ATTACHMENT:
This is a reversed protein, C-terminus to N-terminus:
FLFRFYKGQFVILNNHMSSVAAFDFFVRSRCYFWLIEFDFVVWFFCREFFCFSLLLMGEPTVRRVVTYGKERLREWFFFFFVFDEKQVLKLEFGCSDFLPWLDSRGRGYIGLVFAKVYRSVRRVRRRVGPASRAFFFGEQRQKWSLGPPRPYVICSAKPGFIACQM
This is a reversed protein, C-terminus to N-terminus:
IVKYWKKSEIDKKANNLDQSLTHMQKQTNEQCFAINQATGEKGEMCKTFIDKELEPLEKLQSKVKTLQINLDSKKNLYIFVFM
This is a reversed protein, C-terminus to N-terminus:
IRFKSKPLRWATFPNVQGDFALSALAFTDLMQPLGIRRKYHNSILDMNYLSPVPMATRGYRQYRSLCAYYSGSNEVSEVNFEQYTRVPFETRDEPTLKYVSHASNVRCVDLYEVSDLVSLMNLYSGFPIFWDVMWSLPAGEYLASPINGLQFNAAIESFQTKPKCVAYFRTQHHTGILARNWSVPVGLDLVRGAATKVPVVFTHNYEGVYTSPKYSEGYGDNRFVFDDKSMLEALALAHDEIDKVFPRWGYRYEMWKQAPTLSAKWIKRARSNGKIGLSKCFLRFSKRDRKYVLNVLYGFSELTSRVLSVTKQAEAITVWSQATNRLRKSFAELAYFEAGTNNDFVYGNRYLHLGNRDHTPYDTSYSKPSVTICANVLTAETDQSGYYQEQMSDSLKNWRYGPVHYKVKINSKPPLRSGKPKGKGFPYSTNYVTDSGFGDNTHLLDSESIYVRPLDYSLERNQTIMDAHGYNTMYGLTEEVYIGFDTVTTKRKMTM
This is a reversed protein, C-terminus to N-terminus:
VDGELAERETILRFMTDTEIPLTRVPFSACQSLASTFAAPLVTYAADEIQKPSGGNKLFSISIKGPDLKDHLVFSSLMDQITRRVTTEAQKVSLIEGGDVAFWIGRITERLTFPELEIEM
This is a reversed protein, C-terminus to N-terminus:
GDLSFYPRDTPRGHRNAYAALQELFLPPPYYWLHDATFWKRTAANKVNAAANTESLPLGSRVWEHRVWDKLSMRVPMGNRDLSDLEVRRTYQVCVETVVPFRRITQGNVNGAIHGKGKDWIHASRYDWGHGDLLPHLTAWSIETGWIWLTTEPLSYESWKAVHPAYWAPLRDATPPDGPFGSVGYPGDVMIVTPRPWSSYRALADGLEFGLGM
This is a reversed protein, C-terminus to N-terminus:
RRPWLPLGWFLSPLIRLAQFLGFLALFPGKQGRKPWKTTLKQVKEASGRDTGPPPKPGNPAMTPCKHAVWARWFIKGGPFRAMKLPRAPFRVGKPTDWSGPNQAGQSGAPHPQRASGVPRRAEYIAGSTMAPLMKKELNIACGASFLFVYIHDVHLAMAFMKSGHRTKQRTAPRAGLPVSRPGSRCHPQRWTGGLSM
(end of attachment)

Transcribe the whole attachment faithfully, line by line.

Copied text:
This is a reversed protein, C-terminus to N-terminus:
FLFRFYKGQFVILNNHMSSVAAFDFFVRSRCYFWLIEFDFVVWFFCREFFCFSLLLMGEPTVRRVVTYGKERLREWFFFFFVFDEKQVLKLEFGCSDFLPWLDSRGRGYIGLVFAKVYRSVRRVRRRVGPASRAFFFGEQRQKWSLGPPRPYVICSAKPGFIACQM
This is a reversed protein, C-terminus to N-terminus:
IVKYWKKSEIDKKANNLDQSLTHMQKQTNEQCFAINQATGEKGEMCKTFIDKELEPLEKLQSKVKTLQINLDSKKNLYIFVFM
This is a reversed protein, C-terminus to N-terminus:
IRFKSKPLRWATFPNVQGDFALSALAFTDLMQPLGIRRKYHNSILDMNYLSPVPMATRGYRQYRSLCAYYSGSNEVSEVNFEQYTRVPFETRDEPTLKYVSHASNVRCVDLYEVSDLVSLMNLYSGFPIFWDVMWSLPAGEYLASPINGLQFNAAIESFQTKPKCVAYFRTQHHTGILARNWSVPVGLDLVRGAATKVPVVFTHNYEGVYTSPKYSEGYGDNRFVFDDKSMLEALALAHDEIDKVFPRWGYRYEMWKQAPTLSAKWIKRARSNGKIGLSKCFLRFSKRDRKYVLNVLYGFSELTSRVLSVTKQAEAITVWSQATNRLRKSFAELAYFEAGTNNDFVYGNRYLHLGNRDHTPYDTSYSKPSVTICANVLTAETDQSGYYQEQMSDSLKNWRYGPVHYKVKINSKPPLRSGKPKGKGFPYSTNYVTDSGFGDNTHLLDSESIYVRPLDYSLERNQTIMDAHGYNTMYGLTEEVYIGFDTVTTKRKMTM
This is a reversed protein, C-terminus to N-terminus:
VDGELAERETILRFMTDTEIPLTRVPFSACQSLASTFAAPLVTYAADEIQKPSGGNKLFSISIKGPDLKDHLVFSSLMDQITRRVTTEAQKVSLIEGGDVAFWIGRITERLTFPELEIEM
This is a reversed protein, C-terminus to N-terminus:
GDLSFYPRDTPRGHRNAYAALQELFLPPPYYWLHDATFWKRTAANKVNAAANTESLPLGSRVWEHRVWDKLSMRVPMGNRDLSDLEVRRTYQVCVETVVPFRRITQGNVNGAIHGKGKDWIHASRYDWGHGDLLPHLTAWSIETGWIWLTTEPLSYESWKAVHPAYWAPLRDATPPDGPFGSVGYPGDVMIVTPRPWSSYRALADGLEFGLGM
This is a reversed protein, C-terminus to N-terminus:
RRPWLPLGWFLSPLIRLAQFLGFLALFPGKQGRKPWKTTLKQVKEASGRDTGPPPKPGNPAMTPCKHAVWARWFIKGGPFRAMKLPRAPFRVGKPTDWSGPNQAGQSGAPHPQRASGVPRRAEYIAGSTMAPLMKKELNIACGASFLFVYIHDVHLAMAFMKSGHRTKQRTAPRAGLPVSRPGSRCHPQRWTGGLSM